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Paris is crazy expensive, especially when you get into the five-star hotel world, but who doesn't want a hit of that kind of luxe?
Here's how to get your glam on at one of the most iconic hotels in all of hoteldom without having to spend the night: the Four Seasons George V in Paris where rooms start at 1,000 Euros a night. Your bank account will thank us.
1. Cocktails at Le Bar: Fresh off a renovation, Le Bar is the cheapest, er, easiest way to take in the ambiance of the George V. We recommend the George Fizz champagne cocktail for 28 EUR ($38) because hello, it's champagne. Mixed with fresh strawberries, raspberries and orange juice, as well as guava juice, we thought it had more than enough vitamins and phyto-nutrients to cancel out the alcohol.
Nearly ten years in the making, Peninsula Paris will finally have its first regular guests file through the doors on Friday, August 1. We spent a few hours last week exploring what those premiers clients can expect for the nearly $1,000 (€695) a night and up they will be spending on one of the hotel’s 200 rooms and suites under the “Avant-Première” opening offer.
Room-wise, the lead-in rate that’s (for now) just shy of four digits puts you in the Superior category, which comes in at 35 sq m (375 sq ft) with either King or Queen Bed. All rooms come with a separate dressing area, marble bathrooms, free WiFi and long-distance VOIP calls, and proprietary in-room tablets in 11 languages. More space is available in four steps towards a Grand Premier Room, which adds an additional €1,000 ($1,370) to the nightly bill. As we’ve said before, Parisian Palace Hotels aren’t for the faint of heart.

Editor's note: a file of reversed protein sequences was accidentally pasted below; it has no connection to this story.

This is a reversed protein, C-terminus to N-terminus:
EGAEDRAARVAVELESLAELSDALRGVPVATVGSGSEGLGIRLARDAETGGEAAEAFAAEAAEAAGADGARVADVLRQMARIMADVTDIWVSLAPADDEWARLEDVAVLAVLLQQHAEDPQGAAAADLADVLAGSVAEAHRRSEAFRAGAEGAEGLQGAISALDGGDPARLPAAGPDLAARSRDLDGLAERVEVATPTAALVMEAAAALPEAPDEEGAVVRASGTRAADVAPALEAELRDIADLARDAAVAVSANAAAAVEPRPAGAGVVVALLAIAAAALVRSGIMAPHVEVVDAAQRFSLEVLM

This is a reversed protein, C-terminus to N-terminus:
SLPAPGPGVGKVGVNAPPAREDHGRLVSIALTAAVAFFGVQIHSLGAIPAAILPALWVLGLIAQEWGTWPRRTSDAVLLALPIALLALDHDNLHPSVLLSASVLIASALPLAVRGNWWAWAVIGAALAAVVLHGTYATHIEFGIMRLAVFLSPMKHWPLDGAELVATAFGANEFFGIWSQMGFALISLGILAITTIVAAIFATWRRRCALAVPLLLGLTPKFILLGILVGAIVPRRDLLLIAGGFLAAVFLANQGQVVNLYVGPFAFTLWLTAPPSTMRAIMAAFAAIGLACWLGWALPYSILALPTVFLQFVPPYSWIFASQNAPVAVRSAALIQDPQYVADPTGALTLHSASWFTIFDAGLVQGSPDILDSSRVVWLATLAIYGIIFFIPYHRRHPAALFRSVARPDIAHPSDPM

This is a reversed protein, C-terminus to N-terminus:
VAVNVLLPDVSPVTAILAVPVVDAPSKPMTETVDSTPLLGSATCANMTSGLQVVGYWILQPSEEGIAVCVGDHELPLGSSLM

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Now that the word is out regarding the sale of the Mondrian Soho to the Buddha-Bar Hotel Collection owner, Gerard Guez, we thought you might like to have a peek at the fairly-new Buddha-Bar Hotel Paris (opened as a Preferred Boutique Hotel in June 2013) to get an idea of what all the brouhaha is about regarding these properties in Paris, Prague and Budapest.
The 56-room Buddha-Bar Hotel Paris is located right in the fashion heart of the 8th arrondissement (and is often used in fashion shoots), just off Faubourg Saint-Honoré but, when you enter, you feel as if you’re not in Kansas (or Paris) anymore. All looks standard-issue Paris on the outside of the 1734 building, but step inside to face the 120 red-glass lanterns hanging at the entrance, and you imagine that you’ve been thrown into the movie classic, “Shanghai Express.”
With just a hint of opium-den design, the hotel and its rooms are full of mahogany wood, red or black lacquered doors and tabletops, golden brown or yellow walls and carpets, and grey or red sofas and chairs. Greeting you in the lobby, besides the Buddha-like black cat, is the Chinese Dragon woven into the carpet – a motif you’ll find throughout the hotel – as the official protector of travelers to this, and other, foreign lands.
Have a look at the photo gallery!
Even capricious Paris was on best behavior yesterday for the preview of its latest palace hotel arrival, framing The Peninsula Paris with blue skies, cotton clouds and a blazing summer sun. Now five weeks away from official opening on August 1, we had a chance to peek inside the spectacularly restored 1908 grand hotel on Avenue Kléber – above in an official early evening photograph showing off its scale and symmetry in a way that the former makes difficult to capture closer up.